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Michelin looking to make amends in Indy

A week after celebrating one of the brightest moments in their Formula One history, Michelin are back at the scene of one of their darkest days.

Last Sunday, the French tyre makers trumpeted their 100th Grand Prix victory after Renault's world champion Fernando Alonso won the Canadian Grand Prix in Montreal.

The mood at the Indianapolis Motor Speedway, which hosts Sunday's US Grand Prix, is more sombre.

Last year, all seven Michelin-equipped teams withdrew before the race following spectacular tyre failures in practice and arguments about safety.

Just six cars, all on Bridgestone tyres, started and Ferrari's Michael Schumacher's 'victory' was met by jeers and whistles from a bottle-throwing crowd.

"We weren't sure how people would react to last year," Michelin's F1 director Nick Shorrock told Reuters on Thursday. "Most people seem to have understood that safety is an issue we're not prepared to compromise on.

"We were obviously very keen to come back. We're excited about racing here, we want to race here, we wanted to race here last year.

"This is the only race track we have never won at, in fact it's the only track on the F1 calendar we've never won at.

"It would be nice to win this one before we pull out at the end of the year."

Great Lengths

Michelin, who are leaving the sport before it moves to a single tyre supplier, have gone to great lengths this year to make amends and win back disillusioned American F1 fans.

The tyre maker offered refunds to last year's race and purchased 20,000 tickets to be given away in a 'buy two get one free' deal to fans who attended last year.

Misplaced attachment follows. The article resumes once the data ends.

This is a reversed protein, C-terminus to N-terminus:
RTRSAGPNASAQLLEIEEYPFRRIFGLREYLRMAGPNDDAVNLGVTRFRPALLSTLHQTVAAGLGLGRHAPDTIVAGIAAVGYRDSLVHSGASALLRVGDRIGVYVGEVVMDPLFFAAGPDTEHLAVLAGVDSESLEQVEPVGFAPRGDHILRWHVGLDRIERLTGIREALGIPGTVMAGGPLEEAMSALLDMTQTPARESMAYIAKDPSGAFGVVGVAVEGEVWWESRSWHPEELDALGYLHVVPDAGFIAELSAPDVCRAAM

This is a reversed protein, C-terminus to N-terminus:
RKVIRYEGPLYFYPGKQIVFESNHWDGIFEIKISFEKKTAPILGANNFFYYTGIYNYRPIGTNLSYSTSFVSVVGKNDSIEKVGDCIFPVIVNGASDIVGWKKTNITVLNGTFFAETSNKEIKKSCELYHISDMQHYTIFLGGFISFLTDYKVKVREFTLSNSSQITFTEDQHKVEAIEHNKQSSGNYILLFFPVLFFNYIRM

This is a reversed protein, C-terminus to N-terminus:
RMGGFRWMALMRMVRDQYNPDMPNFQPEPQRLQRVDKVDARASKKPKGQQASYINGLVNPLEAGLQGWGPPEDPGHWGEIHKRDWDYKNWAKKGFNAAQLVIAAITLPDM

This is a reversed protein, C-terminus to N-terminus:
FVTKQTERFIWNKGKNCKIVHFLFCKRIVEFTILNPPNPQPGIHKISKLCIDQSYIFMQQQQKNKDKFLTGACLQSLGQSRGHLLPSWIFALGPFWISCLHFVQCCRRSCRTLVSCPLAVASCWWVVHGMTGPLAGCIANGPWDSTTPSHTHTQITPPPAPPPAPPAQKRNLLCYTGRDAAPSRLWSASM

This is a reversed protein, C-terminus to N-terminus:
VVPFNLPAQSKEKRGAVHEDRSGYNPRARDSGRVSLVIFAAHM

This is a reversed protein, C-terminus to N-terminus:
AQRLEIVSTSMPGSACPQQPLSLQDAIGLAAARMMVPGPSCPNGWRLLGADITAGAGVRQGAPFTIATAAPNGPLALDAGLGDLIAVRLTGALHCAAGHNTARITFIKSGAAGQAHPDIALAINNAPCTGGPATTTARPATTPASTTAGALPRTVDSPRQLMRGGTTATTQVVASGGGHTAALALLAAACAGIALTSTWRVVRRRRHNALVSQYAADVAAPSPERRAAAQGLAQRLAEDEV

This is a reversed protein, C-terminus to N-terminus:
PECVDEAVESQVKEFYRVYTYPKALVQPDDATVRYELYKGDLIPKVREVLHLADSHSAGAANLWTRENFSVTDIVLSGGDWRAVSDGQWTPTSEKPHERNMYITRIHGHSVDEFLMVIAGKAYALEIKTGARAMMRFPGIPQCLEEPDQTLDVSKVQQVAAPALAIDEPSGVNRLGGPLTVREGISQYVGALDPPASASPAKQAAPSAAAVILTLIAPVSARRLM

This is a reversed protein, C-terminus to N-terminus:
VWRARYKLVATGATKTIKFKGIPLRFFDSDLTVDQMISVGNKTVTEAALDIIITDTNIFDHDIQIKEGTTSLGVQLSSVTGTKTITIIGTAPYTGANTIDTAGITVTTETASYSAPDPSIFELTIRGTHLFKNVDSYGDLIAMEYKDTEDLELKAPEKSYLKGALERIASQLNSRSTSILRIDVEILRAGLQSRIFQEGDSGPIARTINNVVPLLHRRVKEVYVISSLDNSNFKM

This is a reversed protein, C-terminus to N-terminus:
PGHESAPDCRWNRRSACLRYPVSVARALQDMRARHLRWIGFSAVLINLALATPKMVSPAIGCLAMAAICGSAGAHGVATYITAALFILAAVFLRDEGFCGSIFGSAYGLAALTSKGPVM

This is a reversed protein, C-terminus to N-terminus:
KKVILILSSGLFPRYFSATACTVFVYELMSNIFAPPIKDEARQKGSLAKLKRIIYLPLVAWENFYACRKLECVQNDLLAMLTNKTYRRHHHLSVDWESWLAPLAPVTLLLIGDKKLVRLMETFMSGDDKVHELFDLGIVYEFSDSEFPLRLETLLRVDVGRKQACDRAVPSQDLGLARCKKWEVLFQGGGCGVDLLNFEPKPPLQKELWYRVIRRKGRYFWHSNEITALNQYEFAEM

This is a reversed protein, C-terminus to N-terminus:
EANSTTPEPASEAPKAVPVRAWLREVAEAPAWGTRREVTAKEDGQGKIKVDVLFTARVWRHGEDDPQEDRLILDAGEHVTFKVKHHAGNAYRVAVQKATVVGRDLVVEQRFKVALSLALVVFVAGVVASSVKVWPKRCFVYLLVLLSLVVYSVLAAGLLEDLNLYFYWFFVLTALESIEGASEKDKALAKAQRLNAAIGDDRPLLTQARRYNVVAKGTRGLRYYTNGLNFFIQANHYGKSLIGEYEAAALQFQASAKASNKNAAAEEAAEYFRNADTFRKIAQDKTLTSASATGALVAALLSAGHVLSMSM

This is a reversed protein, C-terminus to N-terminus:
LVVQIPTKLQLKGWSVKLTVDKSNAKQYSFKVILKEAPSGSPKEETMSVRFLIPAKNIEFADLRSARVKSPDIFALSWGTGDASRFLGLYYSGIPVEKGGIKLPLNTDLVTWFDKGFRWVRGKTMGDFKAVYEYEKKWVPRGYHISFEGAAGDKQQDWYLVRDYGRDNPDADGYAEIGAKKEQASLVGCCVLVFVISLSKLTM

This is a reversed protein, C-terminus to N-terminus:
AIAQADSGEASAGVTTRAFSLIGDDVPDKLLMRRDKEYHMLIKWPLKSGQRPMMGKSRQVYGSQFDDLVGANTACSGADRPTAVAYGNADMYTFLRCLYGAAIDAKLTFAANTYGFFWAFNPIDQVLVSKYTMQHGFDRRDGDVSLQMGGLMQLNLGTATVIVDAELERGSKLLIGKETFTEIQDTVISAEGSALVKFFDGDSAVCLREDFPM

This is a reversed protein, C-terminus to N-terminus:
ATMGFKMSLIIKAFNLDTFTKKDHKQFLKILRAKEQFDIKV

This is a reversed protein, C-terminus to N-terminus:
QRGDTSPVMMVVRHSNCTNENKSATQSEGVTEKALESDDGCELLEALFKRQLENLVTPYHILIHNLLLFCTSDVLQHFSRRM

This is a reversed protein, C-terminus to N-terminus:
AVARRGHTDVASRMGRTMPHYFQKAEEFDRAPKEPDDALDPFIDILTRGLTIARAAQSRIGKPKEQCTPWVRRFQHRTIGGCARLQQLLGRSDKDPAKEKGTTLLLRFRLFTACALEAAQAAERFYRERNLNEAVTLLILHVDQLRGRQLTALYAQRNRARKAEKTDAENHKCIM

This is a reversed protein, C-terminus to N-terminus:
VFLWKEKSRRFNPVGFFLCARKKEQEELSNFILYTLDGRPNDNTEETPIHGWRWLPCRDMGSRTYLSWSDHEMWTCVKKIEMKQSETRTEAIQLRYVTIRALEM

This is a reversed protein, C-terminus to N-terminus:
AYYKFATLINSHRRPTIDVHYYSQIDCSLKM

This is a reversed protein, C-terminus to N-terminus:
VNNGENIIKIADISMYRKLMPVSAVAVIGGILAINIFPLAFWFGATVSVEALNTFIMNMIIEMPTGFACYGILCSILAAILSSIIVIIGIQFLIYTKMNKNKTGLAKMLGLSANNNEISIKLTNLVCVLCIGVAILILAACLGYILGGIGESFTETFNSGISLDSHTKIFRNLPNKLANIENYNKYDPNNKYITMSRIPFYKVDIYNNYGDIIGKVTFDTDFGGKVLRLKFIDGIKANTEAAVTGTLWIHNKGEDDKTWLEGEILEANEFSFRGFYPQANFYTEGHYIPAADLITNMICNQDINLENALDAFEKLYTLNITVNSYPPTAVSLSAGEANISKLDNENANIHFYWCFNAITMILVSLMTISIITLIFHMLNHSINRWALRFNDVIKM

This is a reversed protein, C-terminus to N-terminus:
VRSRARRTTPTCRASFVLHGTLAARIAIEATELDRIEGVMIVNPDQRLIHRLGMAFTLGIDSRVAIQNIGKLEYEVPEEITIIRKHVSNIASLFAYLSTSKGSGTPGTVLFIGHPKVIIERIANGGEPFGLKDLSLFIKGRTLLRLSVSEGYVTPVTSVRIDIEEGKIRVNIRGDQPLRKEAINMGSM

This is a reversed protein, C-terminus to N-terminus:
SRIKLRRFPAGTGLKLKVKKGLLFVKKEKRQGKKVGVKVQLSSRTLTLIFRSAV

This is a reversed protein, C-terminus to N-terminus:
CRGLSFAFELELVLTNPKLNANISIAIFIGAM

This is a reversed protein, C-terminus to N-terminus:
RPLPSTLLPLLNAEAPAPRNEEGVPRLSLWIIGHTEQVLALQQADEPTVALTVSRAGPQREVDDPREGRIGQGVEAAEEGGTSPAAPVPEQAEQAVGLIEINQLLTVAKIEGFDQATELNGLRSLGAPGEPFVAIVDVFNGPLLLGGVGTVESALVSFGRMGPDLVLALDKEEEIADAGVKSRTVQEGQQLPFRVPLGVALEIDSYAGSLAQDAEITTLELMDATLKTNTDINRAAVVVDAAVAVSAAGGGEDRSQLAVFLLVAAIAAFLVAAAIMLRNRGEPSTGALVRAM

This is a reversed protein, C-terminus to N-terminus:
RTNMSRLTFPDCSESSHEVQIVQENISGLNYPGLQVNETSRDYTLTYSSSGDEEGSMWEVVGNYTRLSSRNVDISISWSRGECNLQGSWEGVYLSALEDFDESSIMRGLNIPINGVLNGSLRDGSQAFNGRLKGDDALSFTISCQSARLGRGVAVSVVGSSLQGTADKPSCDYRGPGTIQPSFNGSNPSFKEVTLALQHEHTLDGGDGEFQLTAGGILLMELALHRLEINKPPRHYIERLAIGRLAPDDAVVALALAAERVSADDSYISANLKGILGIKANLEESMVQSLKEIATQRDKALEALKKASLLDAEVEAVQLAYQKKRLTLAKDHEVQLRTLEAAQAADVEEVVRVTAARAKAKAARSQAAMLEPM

Michelin have also pushed teams to make their drivers available for autographs and other fan-friendly promotions throughout the build-up to Sunday's race and donated $40,000 USD to a local charity on Thursday.

"We stood up very quickly and said we will pay you back," said Shorrock of last year's nightmare. "You can't make up for it because it happened, but we're doing what we can to make this a special year."

Canadian Jacques Villeneuve, the 1997 world champion, hoped the sport could now move on.

"Last year was quite damaging, but I think Michelin took care of everyone - and it cost them an arm and a leg," said the BMW Sauber driver last weekend.

"Hopefully the compensation that everybody got was worth it, and if there's a very good show this year I'm sure part of last year can be cleansed a bit."

Alonso, who is chasing a fifth consecutive win and his first ever finish at the 'Brickyard', has promised to entertain the fans on Sunday.

"I am 100 percent sure we will not have the same problem," assured the Spaniard. "I think after what happened last year everyone is expecting a good show and we will put on a good show for them."


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